Cover of the last Issue
|Based in||Los Angeles, U.S.|
PFIQ (Piercing Fans International Quarterly) was a magazine published by Jim Ward from 1977 to 1997. It was the first publication about body piercing. Ward pioneered the field of body piercing and operated The Gauntlet, which was the first commercial establishment to offer the service in the United States.
History and profile
The first issue of the magazine appeared in October 1977. The first 14 issues of PFIQ were in black and white with single-color highlights in a few issues. From issue #15 on, the covers and centerfolds were in full color. The first issue was 16 pages long; by issue #31, PFIQ had grown to 32 pages. Page count continued to gradually increase. Issue #50, the final issue, contained 64 pages. All issues were 8½×11" in size.
Only the first five issues were dated on the cover, though most of them included a copyright year. However, every issue was independently numbered. In spite of calling itself a quarterly, the publication was chronically late and the average number of issues per year, over the lifetime of PFIQ, was about 3.
Issues #1 and #3 were reprinted in the 1980s. The reprints are not hard to distinguish from the originals. The original issue #1 was black and white with two spot colors; the reprint has only the purple on the cover. Issue #3 was a complete redesign and bears the words "Revised Edition" on the cover.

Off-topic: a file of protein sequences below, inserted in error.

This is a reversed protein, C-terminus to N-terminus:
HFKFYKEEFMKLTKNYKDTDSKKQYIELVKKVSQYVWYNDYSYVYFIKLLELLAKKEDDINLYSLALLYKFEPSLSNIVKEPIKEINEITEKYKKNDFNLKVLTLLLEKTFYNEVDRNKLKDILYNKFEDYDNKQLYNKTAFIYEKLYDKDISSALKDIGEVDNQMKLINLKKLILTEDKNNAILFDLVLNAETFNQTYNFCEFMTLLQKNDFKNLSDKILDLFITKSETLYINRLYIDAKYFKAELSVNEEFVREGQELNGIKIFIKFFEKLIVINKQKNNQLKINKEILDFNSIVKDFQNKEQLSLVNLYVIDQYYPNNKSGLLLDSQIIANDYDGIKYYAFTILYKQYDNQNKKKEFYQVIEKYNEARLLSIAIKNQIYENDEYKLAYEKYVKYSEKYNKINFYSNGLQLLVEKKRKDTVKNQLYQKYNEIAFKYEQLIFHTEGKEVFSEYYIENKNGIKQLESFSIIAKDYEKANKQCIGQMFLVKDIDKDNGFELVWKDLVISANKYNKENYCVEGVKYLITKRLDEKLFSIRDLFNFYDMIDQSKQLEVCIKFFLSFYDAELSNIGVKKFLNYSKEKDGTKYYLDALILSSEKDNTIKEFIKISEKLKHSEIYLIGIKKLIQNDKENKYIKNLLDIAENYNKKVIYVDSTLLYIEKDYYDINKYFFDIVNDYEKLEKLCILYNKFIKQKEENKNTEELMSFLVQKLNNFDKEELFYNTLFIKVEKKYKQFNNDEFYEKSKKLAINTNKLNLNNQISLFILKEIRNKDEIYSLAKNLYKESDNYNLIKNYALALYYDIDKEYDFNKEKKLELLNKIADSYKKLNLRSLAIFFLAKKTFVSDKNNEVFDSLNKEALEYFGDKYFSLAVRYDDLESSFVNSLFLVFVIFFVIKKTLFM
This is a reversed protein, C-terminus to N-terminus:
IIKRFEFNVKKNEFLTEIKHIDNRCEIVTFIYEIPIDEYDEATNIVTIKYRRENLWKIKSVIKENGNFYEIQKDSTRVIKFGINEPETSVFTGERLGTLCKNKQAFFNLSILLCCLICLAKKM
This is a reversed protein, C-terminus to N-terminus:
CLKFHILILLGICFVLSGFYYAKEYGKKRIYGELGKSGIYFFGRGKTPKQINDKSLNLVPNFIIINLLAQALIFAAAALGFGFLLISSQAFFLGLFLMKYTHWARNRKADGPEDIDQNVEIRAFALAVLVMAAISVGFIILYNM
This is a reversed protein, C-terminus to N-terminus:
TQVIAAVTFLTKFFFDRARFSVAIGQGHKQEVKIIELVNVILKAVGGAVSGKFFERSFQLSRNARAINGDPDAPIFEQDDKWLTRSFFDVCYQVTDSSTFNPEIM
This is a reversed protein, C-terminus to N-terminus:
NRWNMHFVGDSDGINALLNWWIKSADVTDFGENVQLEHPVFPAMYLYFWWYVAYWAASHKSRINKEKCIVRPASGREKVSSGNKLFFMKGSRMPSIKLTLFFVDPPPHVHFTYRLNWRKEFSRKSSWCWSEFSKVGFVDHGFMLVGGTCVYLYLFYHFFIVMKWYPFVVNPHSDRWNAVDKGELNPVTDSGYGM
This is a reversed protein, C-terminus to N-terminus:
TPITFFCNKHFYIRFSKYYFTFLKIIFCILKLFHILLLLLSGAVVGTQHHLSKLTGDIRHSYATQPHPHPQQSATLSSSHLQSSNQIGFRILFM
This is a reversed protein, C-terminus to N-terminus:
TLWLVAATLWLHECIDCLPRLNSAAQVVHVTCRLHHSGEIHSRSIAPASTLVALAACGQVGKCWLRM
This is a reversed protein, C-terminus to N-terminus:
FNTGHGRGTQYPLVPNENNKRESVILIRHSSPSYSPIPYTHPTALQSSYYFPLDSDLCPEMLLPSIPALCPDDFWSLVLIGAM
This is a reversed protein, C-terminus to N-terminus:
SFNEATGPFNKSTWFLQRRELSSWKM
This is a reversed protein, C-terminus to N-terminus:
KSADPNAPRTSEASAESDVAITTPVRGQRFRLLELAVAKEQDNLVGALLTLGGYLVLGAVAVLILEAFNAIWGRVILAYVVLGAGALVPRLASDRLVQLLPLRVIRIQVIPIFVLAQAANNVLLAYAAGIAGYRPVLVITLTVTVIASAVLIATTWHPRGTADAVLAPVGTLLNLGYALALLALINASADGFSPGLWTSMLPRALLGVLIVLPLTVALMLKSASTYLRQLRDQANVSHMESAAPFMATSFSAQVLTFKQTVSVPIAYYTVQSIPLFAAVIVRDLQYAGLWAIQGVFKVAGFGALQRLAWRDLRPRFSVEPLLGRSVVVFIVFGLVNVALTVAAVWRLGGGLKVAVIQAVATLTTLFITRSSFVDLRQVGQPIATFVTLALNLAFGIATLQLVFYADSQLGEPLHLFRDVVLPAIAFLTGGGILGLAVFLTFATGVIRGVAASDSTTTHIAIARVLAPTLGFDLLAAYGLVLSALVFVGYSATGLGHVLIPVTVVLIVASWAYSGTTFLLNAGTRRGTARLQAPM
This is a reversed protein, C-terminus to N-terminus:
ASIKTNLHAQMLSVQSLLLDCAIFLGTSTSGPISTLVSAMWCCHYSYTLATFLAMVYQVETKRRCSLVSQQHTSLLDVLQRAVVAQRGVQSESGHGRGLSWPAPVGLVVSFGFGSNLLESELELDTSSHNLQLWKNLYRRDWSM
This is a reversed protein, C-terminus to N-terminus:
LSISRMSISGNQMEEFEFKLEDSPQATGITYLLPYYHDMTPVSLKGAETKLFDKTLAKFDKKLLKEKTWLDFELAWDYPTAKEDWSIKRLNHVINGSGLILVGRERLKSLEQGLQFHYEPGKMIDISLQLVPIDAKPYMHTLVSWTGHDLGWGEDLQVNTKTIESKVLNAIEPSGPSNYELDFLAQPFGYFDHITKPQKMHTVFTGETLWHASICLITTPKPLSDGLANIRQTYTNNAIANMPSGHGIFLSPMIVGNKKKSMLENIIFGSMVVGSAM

Tattoo Samy appeared in PFIQ #18 (1983) and #19 as the magazine’s first documented tongue piercing.
PFIQ contained a wide variety of material, mostly about body piercing, but occasionally about other forms of body art and body modification. A long series of articles by Jim Ward, "Pierce with a Pro," gave detailed information on how to perform many different piercings. Gauntlet also produced three "how-to" videos under the same title. Part 1 on male piercings appeared in 1988; part 2 covering female and unisex piercings was issued in 1994; part 3, an update of the first video came out in 1996.
The magazine contents also included interviews, accounts of piercings, letters from readers, book and video reviews, photographs, artwork, and fiction. PFIQ also contained advertising from a few businesses in closely related fields. Subscribers also received Pin Pals, a sheet of classified ads created to enable people with body piercings to meet each other.
PFIQ was a controversial publication, due to its graphic portrayal of nudity and the piercing process. In some countries it was considered obscene, and confiscated by postal customs officials. It ceased publication in 1997 when Jim Ward sold Gauntlet. (Gauntlet failed under its new owner and closed in 1998.)
- Jim Ward. "VIII. The World's First Piercing Magazine". Running the Gauntlet. Retrieved 15 November 2015.